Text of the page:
I’m going to move on to making “sector” charts and then to looking again at individual companies in search of Mo Mentum… The individual stocks listed in the ‘Mo-Mo section of the last WSW posting have been an OK performing group, so that gives me some confidence that the method works OK; but it needs more polish… Outperforming a down market by being closer to flat is not exactly thrilling…

    So far, the Retail Sector has been doing OK, but that seasonal trade often ends about Christmas, so watch out for that…

    With that, I’m off to Sector Land and probably going to revisit the Foia emails

  33. George says:

    I didn’t read the bonds article closely. Did you mention the hemorrhage from equities to bonds?

    I’m not sure if this is being portrayed correctly. We have a large number of boomers turning 65 this year and the numbers start going up from there. It would be natural for these people to cash in their equity investments and convert to income as they retire. I am not sure they quite grasp the whole baby boomers cashing in all their stock investments and the younger generation not being able to afford to buy them, thing.

    Stocks are doomed for a while.

  34. E.M.Smith says:


    I’m shifting method, so the recent financial postings have been more infrastructure than analysis (the “Metals Say?” posing was analysis – the others just the charts with description of how to read them)

    I’ve put interim analysis in minor comments here. So there wasn’t much to read in the bonds posting (other than how to read the chart and what drives those tickers so you can interpret them better).

    The intent being to replace the “Racing Stocks” tab that pretty much nobody used with links instead. Then the WSW posting becomes shorter and faster to make as it just lists a set of links to those infrastructure posts and my analysis of them.

    My references to the money move into bonds has been more oblique than saying “X $ moved to bonds”. I’ve talked about “risk on” vs “risk off” and said we are still in a “risk off” world. That implies moving from stocks to bonds, but does not state it explicitly.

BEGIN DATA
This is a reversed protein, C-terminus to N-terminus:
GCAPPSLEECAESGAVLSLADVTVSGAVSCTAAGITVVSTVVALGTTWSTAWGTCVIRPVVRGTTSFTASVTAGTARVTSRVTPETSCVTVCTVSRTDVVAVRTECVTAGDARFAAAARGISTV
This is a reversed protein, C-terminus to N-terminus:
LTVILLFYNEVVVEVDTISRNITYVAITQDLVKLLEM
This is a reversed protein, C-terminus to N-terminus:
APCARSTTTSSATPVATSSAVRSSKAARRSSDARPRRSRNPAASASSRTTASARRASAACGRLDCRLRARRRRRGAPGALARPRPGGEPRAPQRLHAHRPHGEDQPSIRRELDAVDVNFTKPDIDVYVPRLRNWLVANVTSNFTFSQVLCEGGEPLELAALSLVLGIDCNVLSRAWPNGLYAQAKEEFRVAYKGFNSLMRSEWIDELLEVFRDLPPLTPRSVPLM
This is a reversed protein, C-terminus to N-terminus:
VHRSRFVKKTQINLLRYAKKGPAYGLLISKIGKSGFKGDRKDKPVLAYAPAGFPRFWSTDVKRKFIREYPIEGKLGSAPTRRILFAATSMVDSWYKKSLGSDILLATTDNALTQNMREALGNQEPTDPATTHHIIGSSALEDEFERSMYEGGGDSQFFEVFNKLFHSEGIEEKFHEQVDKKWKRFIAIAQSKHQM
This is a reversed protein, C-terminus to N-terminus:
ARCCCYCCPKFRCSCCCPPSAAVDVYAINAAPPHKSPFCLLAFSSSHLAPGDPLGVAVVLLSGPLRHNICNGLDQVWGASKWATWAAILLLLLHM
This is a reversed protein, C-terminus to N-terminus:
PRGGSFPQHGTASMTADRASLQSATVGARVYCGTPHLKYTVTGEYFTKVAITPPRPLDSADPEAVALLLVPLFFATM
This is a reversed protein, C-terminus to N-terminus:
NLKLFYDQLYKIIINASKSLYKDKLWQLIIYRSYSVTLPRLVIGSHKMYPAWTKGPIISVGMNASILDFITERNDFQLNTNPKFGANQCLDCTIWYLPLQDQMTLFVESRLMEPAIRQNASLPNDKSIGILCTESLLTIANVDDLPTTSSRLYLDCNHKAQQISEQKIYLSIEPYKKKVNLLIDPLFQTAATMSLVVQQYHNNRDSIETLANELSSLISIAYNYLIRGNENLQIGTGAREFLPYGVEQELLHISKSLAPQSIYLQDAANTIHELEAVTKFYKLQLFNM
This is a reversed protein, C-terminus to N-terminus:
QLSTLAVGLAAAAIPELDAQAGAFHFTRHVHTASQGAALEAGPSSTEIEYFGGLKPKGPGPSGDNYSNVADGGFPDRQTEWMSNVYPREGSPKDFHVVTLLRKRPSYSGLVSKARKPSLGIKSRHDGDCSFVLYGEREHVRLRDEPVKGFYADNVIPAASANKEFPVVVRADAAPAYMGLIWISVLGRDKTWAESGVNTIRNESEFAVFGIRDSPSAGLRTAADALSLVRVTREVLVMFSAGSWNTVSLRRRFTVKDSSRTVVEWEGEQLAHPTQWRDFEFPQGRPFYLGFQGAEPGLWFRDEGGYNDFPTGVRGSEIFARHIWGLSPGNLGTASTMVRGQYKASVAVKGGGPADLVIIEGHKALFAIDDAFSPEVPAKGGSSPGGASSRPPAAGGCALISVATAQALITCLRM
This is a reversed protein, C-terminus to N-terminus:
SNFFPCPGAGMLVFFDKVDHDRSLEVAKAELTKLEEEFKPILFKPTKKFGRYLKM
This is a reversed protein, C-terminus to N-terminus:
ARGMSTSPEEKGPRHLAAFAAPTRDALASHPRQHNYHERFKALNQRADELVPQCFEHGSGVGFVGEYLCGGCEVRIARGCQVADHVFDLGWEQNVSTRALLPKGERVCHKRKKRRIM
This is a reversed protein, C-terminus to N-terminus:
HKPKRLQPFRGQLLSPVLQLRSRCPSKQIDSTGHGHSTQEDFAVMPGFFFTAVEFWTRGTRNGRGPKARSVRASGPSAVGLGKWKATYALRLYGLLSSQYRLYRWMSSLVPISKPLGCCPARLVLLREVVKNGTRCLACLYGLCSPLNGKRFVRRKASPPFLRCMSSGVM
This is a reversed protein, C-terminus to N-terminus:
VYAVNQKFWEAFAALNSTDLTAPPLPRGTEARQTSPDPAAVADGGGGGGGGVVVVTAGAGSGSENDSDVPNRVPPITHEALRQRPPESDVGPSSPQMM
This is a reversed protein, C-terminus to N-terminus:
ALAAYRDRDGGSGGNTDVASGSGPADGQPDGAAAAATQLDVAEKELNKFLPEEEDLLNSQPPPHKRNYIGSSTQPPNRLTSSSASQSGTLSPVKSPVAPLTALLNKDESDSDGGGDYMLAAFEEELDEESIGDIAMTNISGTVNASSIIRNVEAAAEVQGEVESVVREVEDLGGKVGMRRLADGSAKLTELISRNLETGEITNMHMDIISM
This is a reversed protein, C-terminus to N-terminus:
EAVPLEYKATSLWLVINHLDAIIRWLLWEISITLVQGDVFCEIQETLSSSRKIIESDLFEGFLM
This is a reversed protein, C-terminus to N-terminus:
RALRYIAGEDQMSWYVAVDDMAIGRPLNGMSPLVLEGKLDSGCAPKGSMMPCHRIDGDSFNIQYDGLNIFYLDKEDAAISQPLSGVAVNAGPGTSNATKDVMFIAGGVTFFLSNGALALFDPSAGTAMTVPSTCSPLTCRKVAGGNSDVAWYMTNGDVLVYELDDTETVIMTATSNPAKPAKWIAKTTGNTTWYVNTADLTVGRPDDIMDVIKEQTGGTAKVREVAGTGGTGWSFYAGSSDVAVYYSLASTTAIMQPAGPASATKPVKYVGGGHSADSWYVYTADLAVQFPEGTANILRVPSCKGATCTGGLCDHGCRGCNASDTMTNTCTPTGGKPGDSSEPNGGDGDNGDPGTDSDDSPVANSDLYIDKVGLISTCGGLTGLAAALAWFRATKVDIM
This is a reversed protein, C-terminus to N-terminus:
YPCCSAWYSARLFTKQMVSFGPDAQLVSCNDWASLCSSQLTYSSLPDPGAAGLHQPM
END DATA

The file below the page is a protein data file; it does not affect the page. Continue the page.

IMHO, the move to bonds has only a small connection to demographics. The money volume is dominated by the very rich, not the large number of very small accounts. Demographic trends also have slow and steady onset, where this had fast and step function onset. (Though there is a slower frequency move to bonds of a couple of years duration).

    IMHO, it has more to do with the “Yet Another Financial Meltdown” in the news and the possibility of another Financial Implosion in the banking system.

    Once that issue resolves, and with any kind of economic recovery, you will see a lot of money flood out of bonds into stocks. (Usually just about the first Fed rate hike that causes bond funds to report price drops – that is, the first time the monthly report shows your bond account lost you money). The question is just: When will that happen?

    At present it looks like “Not soon”. (So we end up at the same conclusion from different directions…) Europe will not have a ‘magic bullet’ fix. America will be in a malaise of sorts economically until either the election is over OR it is very clear the Republican candidate is going to win. With the Republicans giving us a choice between the village idiot, the nasty has-been, the rerunning-rerun suit, and the 7 dwarves: it’s very possible that could be a long while…

    At this point my suspicion is that the best fishing hole is likely US High Dividend stocks. “Paid to wait” but without the bond to stocks cycle risk.

    The other strategies that look good are bottom fishing very long cycle and / or finding selected high growth momentum stocks. Basically, when the average gives you nothing to work with, go inside it to smaller details.

    Related to this is that as you reach ever higher rates of swing from pops up to dips down, eventually that wave passes (as you pass from swing trading, through day trading…) and we return to long cycle slow frequencies. So at some point the strategy has to swap from “trade for now” to vely long slow “trade for years”. The time scope has to move back out to decade scale… On that scale, bottom fishing is a very good skill / strategy as is inherent growth. But are we there yet?

    The news flow is still about surprise risks, sovereign risks, political risks, etc. Fast cycle events. We’re not having reports of consistent economic and job growth from intrinsic growth. Until that, we stay fast cycle.

    I suspect that as long as the White House and Congress is dominated by market hating socialists and the Eurozone is reaping the consequences of the same: we’re going to stay like we are now…

    So I’m expecting that things will not change significantly until about June.

    Then again, “expecting at the market” is not very productive and watching the chars to tell you what all the OTHER money is doing works better, so I watch the charts. This is, after all, a game of Liars Poker…

  35. George says:

    Apparently Europe has intervened in the carbon emissions trading market.